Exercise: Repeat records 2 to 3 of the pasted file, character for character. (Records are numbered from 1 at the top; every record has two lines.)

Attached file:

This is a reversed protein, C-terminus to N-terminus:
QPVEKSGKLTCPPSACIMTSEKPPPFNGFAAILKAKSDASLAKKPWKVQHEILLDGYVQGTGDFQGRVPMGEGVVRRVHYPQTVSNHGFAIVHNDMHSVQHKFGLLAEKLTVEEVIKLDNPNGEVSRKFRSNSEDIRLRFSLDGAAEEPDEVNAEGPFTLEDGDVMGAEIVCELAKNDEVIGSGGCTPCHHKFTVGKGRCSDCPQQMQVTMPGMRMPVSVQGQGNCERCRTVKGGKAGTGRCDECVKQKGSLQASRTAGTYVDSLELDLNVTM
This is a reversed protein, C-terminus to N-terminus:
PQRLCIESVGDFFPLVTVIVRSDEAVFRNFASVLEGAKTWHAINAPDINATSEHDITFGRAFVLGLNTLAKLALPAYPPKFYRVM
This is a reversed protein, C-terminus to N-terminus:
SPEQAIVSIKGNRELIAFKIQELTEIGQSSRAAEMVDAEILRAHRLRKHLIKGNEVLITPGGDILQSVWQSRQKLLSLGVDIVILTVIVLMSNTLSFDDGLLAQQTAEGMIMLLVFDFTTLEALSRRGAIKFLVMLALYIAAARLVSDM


This is a reversed protein, C-terminus to N-terminus:
PQRLCIESVGDFFPLVTVIVRSDEAVFRNFASVLEGAKTWHAINAPDINATSEHDITFGRAFVLGLNTLAKLALPAYPPKFYRVM
This is a reversed protein, C-terminus to N-terminus:
SPEQAIVSIKGNRELIAFKIQELTEIGQSSRAAEMVDAEILRAHRLRKHLIKGNEVLITPGGDILQSVWQSRQKLLSLGVDIVILTVIVLMSNTLSFDDGLLAQQTAEGMIMLLVFDFTTLEALSRRGAIKFLVMLALYIAAARLVSDM